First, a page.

And if so, which coast?

- I biked to Ping Tom Memorial Park in Chinatown Friday Night to see Redmoon Theater's latest production "Sink, Sank, Sunk" and was absolutely blown away. I don't think any words I can write would adequately describe what I saw, so I'll let this review from Hedy Weiss in today's Sun-Times do the talking instead. Ignoring her comparing of the park's pagoda as a stand-in for the Summer Palace of Beijing (such hyperbole) she nails everything that was beyond sweet about the play, especially the flaming curtain of stars at the end that was hanging off the 18th Street Bridge.

- The Hideout Block Party was a blast on Saturday. I think half of my Friendster list was in attendance. Actually that isn't such a surprise; half of that half was playing on stage that day. It was my first chance to see Manishevitz and Baby Teeth in action, and they didn't disappoint. My unrequited lover Kelly Hogan and the Wooden Leg had a small warm-up for their two night recording stand at the Hideout later this week. Lots of beer was consumed, but it was Goose Island "312 Urban Wheat ale" and done so in moderation.

- I had a doppelganger working the Goose Island table Saturday. If I wore a mustache and carried thirty more pounds we could have been twins. I had my doubts when told of the doppelganger until someone from Goose Island walked up to me asking for a keg of Honker's Ale for backstage, then looked at me and realized she wanted the doppelganger. Fucking surreal.

- Later in the evening, while crowdwatching, a friend of mine and I spotted a girl wearing a threadbare t-shirt, no bra, and her nipple piercings were evident from under the t-shirt. This is the conversation that followed:

Him: "Man, there's just no modesty these days among the hipsters."

Me: "You know. I wonder if we could hang refrigerator magnets on her nipples."

Him: "You think so?"

Me: "Why not? Those piercings are probably made of surgical steel. A magnet should stick to them."

Him: "We could just toss small round magnets at her breasts from here and see if they stick. Like Batman tosses a tracer at a getaway car."

Me: "Or get a small horseshoe magnet and draw her boobies forward from her body."

Him: "That's sick."

Me: "We could get some iron shavings and use her chest as a Woolly Willy."

And that's when I had to talk myself from walking to Home Depot to buy some magnets.

- Anyone who's been to the Hideout has seen Joe Foster. You may not know the name, but you recognize the face. A big older gentleman in his mid-fifties, Joe has been a bouncer for decades. Joe was the one who taught a young Mr. T how to handle himself as a doorman when Mr. T was just a loud, crazy black man with a mohawk. Anyhoo, Joe is also evidence that it's who you know that matters. I walked up to him Saturday just to say hello and within seconds had access to both the VIP garden and backstage. That must've gotten Joe started because within an hour I saw way more yellow "VIP" wristbands than had been originally intended floating around and Joe was relieved of his doorman duties. It was pretty sweet.

- Hipsters never age, even as we do. They also seem to never bathe, are notoriously cheap, and wear thrift store clothing off the rack. Someone recently suggested to me that HotHouse should market itself to "the hipster audience." I disagreed, saying that we need to attract the poseurs instead. They're more than willing to shell out some cash to be seen at all the homogenized "in" spots around town.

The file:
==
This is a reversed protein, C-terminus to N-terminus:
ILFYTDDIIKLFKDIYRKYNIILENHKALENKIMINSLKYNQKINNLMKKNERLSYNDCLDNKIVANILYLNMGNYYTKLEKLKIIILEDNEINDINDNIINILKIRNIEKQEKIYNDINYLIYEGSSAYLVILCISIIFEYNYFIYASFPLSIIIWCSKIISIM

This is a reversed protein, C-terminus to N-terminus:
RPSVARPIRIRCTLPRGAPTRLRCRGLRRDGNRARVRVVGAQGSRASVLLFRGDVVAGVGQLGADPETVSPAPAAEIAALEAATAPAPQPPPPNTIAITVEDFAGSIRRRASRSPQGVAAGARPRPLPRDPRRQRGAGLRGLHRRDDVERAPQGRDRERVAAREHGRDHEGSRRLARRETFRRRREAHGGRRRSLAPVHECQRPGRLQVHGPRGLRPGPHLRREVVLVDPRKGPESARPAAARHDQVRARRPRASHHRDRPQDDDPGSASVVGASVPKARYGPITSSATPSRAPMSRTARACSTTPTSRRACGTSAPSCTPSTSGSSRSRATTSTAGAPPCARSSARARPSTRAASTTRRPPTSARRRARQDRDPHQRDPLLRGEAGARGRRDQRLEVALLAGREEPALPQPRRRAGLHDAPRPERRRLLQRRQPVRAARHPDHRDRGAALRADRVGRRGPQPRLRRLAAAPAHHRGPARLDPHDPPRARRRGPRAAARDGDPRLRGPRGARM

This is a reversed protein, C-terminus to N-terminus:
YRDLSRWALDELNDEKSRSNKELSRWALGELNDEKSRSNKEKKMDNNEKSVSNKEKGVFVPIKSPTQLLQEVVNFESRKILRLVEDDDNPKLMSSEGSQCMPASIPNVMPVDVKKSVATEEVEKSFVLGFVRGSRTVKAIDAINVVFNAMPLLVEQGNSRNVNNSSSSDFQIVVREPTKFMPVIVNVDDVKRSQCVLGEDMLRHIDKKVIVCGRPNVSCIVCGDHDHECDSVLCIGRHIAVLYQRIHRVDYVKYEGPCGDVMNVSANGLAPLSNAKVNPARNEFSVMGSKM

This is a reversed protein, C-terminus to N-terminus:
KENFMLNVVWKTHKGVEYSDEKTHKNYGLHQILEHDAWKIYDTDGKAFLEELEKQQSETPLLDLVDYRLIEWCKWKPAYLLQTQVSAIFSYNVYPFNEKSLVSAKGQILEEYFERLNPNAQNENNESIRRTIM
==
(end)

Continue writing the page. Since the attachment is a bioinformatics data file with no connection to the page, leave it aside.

Those are the types of people who are going to spend four dollars on a Miller Lite.

- I'd like to get a couple of people together and create a column that dissects the writing of the Sun-Times' Jay Mariotti for the lazy, hastily composed drivel that it truly is. I'd like to do in the same manner that Neil Steinberg used to poke fun at Bob Greene all those years ago in the Reader. For over a year "Bob Watch" was required reading.

- Also required reading in the pages of the Reader these days: Liz Armstrong's "Chicago Antisocial" column. It's one of the new tweaks of their new redesign and is quickly becoming a guilty pleasure. She turns her poison pen on both hipsters and poseurs with equal venom, and the results are amazing. It's similar in tone to Tricia Romano's "Fly Life" column in the Village Voice. Armstrong's skewering of the Vacant fashion line in last week's column was particulary memorable.

- Overall, I enjoy the Reader's redesign. They've added minor tweaks while preserving the familiar layout of the paper. It wasn't a drastic redesign like Newcity's a few years back, which seemed to throw out all the rules of newpaper layout and many of the rules of good writing. One of the masterstrokes is placing Michael Miner's "Hot Type" column and "The Straight Dope" on the same two page layout. Now I no longer pass up Cecil adams to get to my journalism gossip.

Friday, September 17, 2004

Simon Says: "Cross This Intersection Now!"

So I was biking into downtown yesterday heading to work. Before that I was taking care of some personal matters which took me away from my normal route through Chinatown. So I found myself in rush-hour Halsted Street traffic trying to negotiate trucks and road rage.

I turned on Harrison and was timing the trafic lights perfectly until I reached State Street. While waiting for the signal to proceed I took a glance at the crosswalk sign. I was shocked at what I saw.

These crosswalk signs have countdown timers now. At seven seconds before the light turns red pedestrians now get a five second countdown, then the big orange hand stops flashing when the light turns yellow, giving cars wanting to make left turns two seconds to do so. My first thought after, "Oh, that's neat" and "Should make the intersection safer with the new dorm building open for students" was how Orwellian the sign felt. It's as though you're being given five seconds to cross the intersection before you're left behind with "the terrorists."